Coffee flavor profile

Discuss flavors, brew temperatures, blending, and cupping notes.

Postby hnns » Jan 11, 2019, 8:50 am

I was looking to buy some new coffee and found I'm having a very hard time choosing which kind to buy. For example:


I can understand sweetness and acidity, but body and balance is so vague to me.. What does this mean and how can I learn what my preference is? Let's say I buy this coffee and I like it, how am I supposed to know I like it because of the balance, and not just because the sweetness?

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Postby emradguy » Jan 13, 2019, 10:56 am

When we talk about flavor profile, we generally mean tasting notes...chocolate & walnut with hints of citrus or lavender...or floral tones. Things like that.

None here really would buy beans based on the characteristics you're being forced to choose from, and I think we don't really know what the roaster has in mind by "balanced". Body is more intuitive, but the real truth is, it's determined by the brew process and coffee:water ratio, not so much the bean or roast. Perhaps there's another roaster you could buy from that has a better understanding of how to communicate with the artisan coffee community?

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Postby » Jan 13, 2019, 11:36 am

My thoughts reflect Ron's as well. It's a convoluted description of the coffee that confuses people who know a lot and provides an odd certainty to people that know nothing. Like, what does it mean to be a smidge from perfectly sweet? It's a terrible communication method with no context.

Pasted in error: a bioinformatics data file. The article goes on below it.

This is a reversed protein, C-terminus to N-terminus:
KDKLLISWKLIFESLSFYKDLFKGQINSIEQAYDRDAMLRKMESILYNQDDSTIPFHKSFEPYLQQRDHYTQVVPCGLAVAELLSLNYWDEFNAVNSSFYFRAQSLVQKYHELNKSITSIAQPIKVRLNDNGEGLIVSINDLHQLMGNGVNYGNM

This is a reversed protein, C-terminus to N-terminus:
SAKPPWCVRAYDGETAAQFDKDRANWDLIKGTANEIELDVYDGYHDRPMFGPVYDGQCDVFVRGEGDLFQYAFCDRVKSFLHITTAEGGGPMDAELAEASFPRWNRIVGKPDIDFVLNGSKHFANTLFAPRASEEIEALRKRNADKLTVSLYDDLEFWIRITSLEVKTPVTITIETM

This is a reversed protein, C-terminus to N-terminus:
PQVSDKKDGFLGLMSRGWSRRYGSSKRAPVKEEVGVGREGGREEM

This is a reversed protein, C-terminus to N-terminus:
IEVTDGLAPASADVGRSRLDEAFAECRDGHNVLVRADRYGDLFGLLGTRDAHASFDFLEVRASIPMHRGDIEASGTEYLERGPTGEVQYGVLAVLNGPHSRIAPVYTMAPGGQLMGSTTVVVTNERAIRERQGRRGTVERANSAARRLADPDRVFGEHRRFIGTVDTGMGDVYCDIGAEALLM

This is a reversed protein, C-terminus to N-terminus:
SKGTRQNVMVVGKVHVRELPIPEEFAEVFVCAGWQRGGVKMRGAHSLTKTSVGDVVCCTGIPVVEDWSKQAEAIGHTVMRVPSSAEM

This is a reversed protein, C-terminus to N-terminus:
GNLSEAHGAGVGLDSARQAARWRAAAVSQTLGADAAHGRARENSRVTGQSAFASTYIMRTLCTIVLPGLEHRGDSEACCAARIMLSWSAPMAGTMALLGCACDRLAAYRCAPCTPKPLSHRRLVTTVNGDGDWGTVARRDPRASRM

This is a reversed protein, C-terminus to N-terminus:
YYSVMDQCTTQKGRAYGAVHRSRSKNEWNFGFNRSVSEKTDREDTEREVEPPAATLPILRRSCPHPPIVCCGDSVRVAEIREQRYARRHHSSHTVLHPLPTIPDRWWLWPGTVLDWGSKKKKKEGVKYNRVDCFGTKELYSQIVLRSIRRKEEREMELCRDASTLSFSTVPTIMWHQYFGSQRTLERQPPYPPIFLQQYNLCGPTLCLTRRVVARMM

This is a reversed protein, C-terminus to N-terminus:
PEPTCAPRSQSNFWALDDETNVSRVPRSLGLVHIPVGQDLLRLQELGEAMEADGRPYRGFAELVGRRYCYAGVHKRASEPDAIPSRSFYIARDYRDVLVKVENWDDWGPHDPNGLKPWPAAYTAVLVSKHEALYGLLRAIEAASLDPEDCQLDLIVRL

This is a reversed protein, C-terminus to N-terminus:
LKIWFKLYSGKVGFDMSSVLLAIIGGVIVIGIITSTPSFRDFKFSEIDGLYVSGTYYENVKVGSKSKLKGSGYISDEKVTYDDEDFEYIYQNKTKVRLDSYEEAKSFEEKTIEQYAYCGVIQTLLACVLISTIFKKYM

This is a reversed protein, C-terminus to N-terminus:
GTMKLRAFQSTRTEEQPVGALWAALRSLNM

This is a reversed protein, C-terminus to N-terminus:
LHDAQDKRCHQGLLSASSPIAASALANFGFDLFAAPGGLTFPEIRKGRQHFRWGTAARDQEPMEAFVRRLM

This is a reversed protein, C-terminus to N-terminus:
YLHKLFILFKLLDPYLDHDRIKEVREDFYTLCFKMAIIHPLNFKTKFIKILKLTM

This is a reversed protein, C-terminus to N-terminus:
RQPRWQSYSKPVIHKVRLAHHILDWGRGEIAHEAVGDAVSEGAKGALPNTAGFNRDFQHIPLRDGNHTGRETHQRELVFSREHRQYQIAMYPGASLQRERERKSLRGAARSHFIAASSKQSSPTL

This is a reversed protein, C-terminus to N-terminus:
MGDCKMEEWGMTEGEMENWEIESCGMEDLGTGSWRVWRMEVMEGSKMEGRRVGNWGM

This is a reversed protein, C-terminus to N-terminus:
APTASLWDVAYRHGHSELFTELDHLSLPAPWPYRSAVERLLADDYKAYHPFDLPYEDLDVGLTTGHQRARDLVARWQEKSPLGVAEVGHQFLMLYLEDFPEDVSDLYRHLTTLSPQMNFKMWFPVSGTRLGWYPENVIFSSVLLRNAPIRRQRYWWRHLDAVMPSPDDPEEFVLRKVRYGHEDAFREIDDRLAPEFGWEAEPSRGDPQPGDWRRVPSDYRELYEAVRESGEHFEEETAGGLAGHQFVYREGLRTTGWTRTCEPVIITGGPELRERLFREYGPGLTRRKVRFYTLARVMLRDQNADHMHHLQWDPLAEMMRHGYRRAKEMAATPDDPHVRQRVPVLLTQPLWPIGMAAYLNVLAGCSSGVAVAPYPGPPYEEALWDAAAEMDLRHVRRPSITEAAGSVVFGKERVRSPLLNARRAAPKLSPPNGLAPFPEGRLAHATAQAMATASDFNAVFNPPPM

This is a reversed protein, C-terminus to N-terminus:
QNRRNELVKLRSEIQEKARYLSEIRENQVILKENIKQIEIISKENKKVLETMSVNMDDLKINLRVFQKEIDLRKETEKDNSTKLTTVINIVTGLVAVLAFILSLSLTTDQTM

Ask more questions of the coffee and if they use this chart to answer your questions without explanation then either pass or just try grab whatever coffee you think you might prefer.

I wouldn't base my observation on that chart. You base it on why you liked it which is how a lot of people choose their daily coffees. Go back to what you like if you need certainty.
I know I've pulled a great shot when the flavour is 'like a beany taste that tastes like a bean'.


Postby hnns » Jan 14, 2019, 3:49 pm

Thanks both for the response! This was from The Barn, and they do list tasting notes as well I see, so I'll just look at those from now on :)